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Carolina, South Carolina, Georgia, no—7; New Hampshire, divided.

Mr. GERRY moved to strike out the words, Conventions in three-fourths thereof." On which motion,

Connecticut, aye—1; New Hampshire, Massachusetts, New Jersey, Pennsylvania, Delaware, Maryland, Virginia, North Carolina, South Carolina, Georgia, no—10.

Mr. SHERMAN moved, according to his idea above expressed, to annex to the end of the Article a further proviso “that no State shall, without its consent, be affected in its internal police, or deprived of its equal suffrage in the Senate.”

Mr. Madison. Begin with these special provisos, and every State will insist on them, for their boundaries, exports, &c.

On the motion of Mr. SHERMAN, –

Connecticut, New Jersey, Delaware, aye—3; New Hampshire, Massachusetts, Pennsylvania, Maryland, Virginia, North Carolina, South Carolina, Georgia, no 8.

Mr. SHERMAN then moved to strike out Article 5 altogether.

Mr. BREARLY seconded the motion; on which,

Connecticut, New Jersey, aye—2; New Hampshire, Massachusetts, Pennsylvania, Maryland, Virginia, North Carolina, South Carolina, Georgia, no –8; Delaware, divided.

Mr. GOUVERNEUR MORRIS moved to annex a further proviso, “ that no State, without its consent, shall be deprived of its equal suffrage in the Senate.”

This motion, being dictated by the circulating

murmurs of the small States, was agreed to without debate, no one opposing it, or, on the question, saying,


Colonel Mason, expressing his discontent at the power given to Congress, by a bare majority to pass navigation acts, which he said would not only enhance the freight, a consequence he did not so much regard, but would enable a few rich merchants in Philadelphia, New York and Boston, to monopolize the staples of the Southern States, and reduce their value perhaps fifty per cent., moved a further proviso, “ that no law in the nature of a navigation act be passed before the year 1808, without the consent of two-thirds of each branch of the Legislature. On which motion,

Maryland, Virginia, Georgia, aye—3; New Hampshire, Massachusetts, Connecticut, New Jersey, Pennsylvania, Delaware, South Carolina, no—7; North Carolina, absent.

Mr. RANDOLPH, animadverting on the indefinite and dangerous power given by the Constitution to Congress, expressing the pain he felt at differing from the body of the Convention on the close of the great and awful subject of their labors, and anxiously wishing for some accommodating expedient which would relieve him from his embarrassments, made a motion importing, “that amendments to the plan might be offered by the State conventions, which should be submitted to, and finally decided on by, another general convention.” Should this proposition be disregarded, it would, he said, be impossible for him to put his name to the instrument. Whether he should oppose it afterwards, he would not then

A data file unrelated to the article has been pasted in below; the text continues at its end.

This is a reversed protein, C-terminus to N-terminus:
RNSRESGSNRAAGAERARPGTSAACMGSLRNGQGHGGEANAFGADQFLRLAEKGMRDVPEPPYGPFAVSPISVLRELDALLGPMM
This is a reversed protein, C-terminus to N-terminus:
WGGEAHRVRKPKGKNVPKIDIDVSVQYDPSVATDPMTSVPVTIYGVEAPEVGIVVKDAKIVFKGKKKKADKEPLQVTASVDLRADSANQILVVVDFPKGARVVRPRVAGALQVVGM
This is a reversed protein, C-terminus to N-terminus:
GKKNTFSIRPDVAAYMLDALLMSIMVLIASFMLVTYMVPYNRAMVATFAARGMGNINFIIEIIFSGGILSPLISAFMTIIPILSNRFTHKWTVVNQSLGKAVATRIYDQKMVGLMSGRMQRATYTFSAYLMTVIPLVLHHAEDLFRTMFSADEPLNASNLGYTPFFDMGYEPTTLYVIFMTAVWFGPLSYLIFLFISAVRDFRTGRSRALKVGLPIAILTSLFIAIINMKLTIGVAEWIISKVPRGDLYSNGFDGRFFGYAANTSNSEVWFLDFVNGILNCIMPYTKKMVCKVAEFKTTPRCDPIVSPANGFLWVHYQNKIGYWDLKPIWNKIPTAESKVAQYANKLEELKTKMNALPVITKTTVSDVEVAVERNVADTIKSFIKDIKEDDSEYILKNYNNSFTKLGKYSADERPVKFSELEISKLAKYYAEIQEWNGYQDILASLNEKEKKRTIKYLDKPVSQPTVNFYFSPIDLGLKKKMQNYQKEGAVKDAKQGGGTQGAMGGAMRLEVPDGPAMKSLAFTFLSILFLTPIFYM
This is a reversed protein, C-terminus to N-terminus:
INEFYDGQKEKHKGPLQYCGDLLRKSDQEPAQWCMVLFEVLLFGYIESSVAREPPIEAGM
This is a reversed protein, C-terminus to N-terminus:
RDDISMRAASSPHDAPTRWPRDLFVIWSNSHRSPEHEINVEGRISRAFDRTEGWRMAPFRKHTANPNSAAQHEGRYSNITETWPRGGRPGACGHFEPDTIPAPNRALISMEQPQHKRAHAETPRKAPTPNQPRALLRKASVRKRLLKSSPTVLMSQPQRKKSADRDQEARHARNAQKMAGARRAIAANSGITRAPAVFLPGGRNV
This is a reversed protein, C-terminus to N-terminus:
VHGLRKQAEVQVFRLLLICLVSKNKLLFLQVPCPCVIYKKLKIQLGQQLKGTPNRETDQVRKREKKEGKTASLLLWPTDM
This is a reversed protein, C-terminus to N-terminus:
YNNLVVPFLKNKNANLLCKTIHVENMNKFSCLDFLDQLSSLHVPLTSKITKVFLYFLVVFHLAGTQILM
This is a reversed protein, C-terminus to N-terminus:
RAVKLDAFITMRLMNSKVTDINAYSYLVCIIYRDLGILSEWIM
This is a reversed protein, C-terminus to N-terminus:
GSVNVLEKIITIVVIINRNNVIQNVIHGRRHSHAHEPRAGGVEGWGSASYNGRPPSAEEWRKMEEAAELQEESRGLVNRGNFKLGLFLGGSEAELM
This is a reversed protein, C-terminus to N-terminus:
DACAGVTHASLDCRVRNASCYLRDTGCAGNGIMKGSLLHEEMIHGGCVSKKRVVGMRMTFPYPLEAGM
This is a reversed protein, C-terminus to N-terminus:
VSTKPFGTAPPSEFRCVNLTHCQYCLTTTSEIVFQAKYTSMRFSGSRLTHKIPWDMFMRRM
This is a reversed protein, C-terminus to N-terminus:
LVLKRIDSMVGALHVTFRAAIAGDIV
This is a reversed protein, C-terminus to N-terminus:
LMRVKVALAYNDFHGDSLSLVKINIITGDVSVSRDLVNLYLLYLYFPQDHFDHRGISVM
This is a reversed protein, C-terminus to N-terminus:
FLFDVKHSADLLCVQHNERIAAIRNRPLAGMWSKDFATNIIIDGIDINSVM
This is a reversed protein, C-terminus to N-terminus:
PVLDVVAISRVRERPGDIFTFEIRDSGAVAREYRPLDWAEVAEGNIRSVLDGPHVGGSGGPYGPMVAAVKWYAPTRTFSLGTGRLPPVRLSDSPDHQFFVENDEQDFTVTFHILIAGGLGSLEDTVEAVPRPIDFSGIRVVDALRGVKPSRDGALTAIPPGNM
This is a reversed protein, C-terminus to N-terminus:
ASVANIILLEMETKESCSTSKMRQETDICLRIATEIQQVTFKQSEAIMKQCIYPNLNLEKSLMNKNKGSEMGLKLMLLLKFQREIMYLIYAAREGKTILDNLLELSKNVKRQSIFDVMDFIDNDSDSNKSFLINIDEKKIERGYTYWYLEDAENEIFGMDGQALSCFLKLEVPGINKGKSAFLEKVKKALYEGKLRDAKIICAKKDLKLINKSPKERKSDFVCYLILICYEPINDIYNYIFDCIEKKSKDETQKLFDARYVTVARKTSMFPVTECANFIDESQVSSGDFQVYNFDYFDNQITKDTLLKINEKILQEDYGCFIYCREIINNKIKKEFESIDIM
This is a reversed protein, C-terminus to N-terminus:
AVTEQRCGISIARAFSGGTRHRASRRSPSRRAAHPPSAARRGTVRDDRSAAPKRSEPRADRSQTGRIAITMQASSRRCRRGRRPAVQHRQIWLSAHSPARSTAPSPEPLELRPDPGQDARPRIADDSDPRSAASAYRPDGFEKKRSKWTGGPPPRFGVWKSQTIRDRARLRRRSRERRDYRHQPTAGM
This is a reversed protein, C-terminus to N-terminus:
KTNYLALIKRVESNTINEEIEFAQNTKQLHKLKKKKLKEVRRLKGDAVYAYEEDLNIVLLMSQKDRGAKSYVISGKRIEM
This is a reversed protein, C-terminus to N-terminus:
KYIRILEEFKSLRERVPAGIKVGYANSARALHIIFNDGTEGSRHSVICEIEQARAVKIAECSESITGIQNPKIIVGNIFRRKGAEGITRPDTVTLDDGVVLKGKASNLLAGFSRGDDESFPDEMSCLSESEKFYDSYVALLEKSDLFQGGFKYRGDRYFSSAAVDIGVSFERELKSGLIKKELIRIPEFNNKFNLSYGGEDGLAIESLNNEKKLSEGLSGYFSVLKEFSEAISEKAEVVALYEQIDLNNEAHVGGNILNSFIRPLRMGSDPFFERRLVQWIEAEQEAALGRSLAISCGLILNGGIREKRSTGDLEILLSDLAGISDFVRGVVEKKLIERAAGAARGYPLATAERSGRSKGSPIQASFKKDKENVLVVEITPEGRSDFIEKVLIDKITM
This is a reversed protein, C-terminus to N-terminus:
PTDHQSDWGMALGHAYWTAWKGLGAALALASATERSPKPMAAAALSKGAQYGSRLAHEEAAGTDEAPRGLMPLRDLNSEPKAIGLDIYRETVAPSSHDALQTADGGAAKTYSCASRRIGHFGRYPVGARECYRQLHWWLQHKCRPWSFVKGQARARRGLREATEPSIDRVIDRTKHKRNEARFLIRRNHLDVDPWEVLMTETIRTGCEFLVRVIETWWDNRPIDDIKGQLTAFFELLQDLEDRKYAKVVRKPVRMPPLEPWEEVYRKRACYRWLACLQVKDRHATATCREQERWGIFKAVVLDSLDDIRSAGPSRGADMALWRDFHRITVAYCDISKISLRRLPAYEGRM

decide; but he would not deprive himself of the freedom to do so in his own State, if that course should be prescribed by his final judgment.

Col. MASON seconded and followed Mr. RANDOLPH in animadversions on the dangerous power and structure of the Government, concluding that it would end either in monarchy, or a tyrannical aristocracy; which, he was in doubt, but one or other, he was sure. This Constitution had been formed without the knowledge or idea of the people. A second convention will know more of the sense of the people, and be able to provide a system more consonant to it. It was improper to say to the people, take this or nothing. As the Constitution now stands, he could neither give it his support or vote in Virginia; and he could not sign here what he could not support there. With the expedient of another Convention, as proposed, he could sign.